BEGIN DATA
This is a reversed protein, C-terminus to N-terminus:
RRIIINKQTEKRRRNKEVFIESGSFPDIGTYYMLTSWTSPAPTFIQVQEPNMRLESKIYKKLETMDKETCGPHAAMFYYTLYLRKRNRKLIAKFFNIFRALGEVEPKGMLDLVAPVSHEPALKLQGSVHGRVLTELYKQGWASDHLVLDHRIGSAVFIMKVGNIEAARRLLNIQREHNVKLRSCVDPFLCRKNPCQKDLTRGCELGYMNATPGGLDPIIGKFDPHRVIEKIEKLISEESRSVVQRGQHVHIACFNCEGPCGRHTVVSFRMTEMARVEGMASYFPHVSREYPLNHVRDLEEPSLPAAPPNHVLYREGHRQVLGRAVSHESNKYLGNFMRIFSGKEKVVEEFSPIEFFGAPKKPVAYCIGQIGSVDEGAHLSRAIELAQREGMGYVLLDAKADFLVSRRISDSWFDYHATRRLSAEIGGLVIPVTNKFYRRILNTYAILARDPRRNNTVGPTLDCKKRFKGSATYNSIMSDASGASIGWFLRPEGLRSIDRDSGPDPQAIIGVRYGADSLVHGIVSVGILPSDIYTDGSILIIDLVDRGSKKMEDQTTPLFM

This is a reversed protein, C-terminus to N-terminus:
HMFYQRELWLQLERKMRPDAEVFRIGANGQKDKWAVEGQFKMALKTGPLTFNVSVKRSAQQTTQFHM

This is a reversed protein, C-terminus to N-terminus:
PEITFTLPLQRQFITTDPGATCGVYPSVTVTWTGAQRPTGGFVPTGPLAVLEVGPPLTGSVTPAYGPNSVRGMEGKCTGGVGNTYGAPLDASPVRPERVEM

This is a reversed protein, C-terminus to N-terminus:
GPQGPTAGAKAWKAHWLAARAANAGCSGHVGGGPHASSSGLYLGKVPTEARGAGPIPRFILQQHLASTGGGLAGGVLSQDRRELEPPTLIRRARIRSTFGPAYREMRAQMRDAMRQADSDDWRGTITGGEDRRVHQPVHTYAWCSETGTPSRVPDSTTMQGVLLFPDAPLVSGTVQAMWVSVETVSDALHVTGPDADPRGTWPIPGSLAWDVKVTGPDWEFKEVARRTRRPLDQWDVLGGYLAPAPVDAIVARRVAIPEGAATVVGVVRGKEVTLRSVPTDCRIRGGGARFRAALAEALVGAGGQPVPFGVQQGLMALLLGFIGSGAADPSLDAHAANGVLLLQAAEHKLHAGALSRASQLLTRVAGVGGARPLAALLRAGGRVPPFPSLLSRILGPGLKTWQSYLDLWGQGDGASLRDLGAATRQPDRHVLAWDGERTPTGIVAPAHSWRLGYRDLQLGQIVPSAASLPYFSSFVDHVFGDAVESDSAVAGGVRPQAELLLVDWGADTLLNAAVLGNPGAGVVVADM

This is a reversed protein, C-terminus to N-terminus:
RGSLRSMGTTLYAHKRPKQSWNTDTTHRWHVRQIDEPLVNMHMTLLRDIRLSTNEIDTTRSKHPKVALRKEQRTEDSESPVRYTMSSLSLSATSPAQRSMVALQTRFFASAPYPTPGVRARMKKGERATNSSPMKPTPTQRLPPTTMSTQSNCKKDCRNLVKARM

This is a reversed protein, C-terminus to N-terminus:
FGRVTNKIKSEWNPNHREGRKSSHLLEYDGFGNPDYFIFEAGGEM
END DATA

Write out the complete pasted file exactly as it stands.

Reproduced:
This is a reversed protein, C-terminus to N-terminus:
RRIIINKQTEKRRRNKEVFIESGSFPDIGTYYMLTSWTSPAPTFIQVQEPNMRLESKIYKKLETMDKETCGPHAAMFYYTLYLRKRNRKLIAKFFNIFRALGEVEPKGMLDLVAPVSHEPALKLQGSVHGRVLTELYKQGWASDHLVLDHRIGSAVFIMKVGNIEAARRLLNIQREHNVKLRSCVDPFLCRKNPCQKDLTRGCELGYMNATPGGLDPIIGKFDPHRVIEKIEKLISEESRSVVQRGQHVHIACFNCEGPCGRHTVVSFRMTEMARVEGMASYFPHVSREYPLNHVRDLEEPSLPAAPPNHVLYREGHRQVLGRAVSHESNKYLGNFMRIFSGKEKVVEEFSPIEFFGAPKKPVAYCIGQIGSVDEGAHLSRAIELAQREGMGYVLLDAKADFLVSRRISDSWFDYHATRRLSAEIGGLVIPVTNKFYRRILNTYAILARDPRRNNTVGPTLDCKKRFKGSATYNSIMSDASGASIGWFLRPEGLRSIDRDSGPDPQAIIGVRYGADSLVHGIVSVGILPSDIYTDGSILIIDLVDRGSKKMEDQTTPLFM

This is a reversed protein, C-terminus to N-terminus:
HMFYQRELWLQLERKMRPDAEVFRIGANGQKDKWAVEGQFKMALKTGPLTFNVSVKRSAQQTTQFHM

This is a reversed protein, C-terminus to N-terminus:
PEITFTLPLQRQFITTDPGATCGVYPSVTVTWTGAQRPTGGFVPTGPLAVLEVGPPLTGSVTPAYGPNSVRGMEGKCTGGVGNTYGAPLDASPVRPERVEM

This is a reversed protein, C-terminus to N-terminus:
GPQGPTAGAKAWKAHWLAARAANAGCSGHVGGGPHASSSGLYLGKVPTEARGAGPIPRFILQQHLASTGGGLAGGVLSQDRRELEPPTLIRRARIRSTFGPAYREMRAQMRDAMRQADSDDWRGTITGGEDRRVHQPVHTYAWCSETGTPSRVPDSTTMQGVLLFPDAPLVSGTVQAMWVSVETVSDALHVTGPDADPRGTWPIPGSLAWDVKVTGPDWEFKEVARRTRRPLDQWDVLGGYLAPAPVDAIVARRVAIPEGAATVVGVVRGKEVTLRSVPTDCRIRGGGARFRAALAEALVGAGGQPVPFGVQQGLMALLLGFIGSGAADPSLDAHAANGVLLLQAAEHKLHAGALSRASQLLTRVAGVGGARPLAALLRAGGRVPPFPSLLSRILGPGLKTWQSYLDLWGQGDGASLRDLGAATRQPDRHVLAWDGERTPTGIVAPAHSWRLGYRDLQLGQIVPSAASLPYFSSFVDHVFGDAVESDSAVAGGVRPQAELLLVDWGADTLLNAAVLGNPGAGVVVADM

This is a reversed protein, C-terminus to N-terminus:
RGSLRSMGTTLYAHKRPKQSWNTDTTHRWHVRQIDEPLVNMHMTLLRDIRLSTNEIDTTRSKHPKVALRKEQRTEDSESPVRYTMSSLSLSATSPAQRSMVALQTRFFASAPYPTPGVRARMKKGERATNSSPMKPTPTQRLPPTTMSTQSNCKKDCRNLVKARM

This is a reversed protein, C-terminus to N-terminus:
FGRVTNKIKSEWNPNHREGRKSSHLLEYDGFGNPDYFIFEAGGEM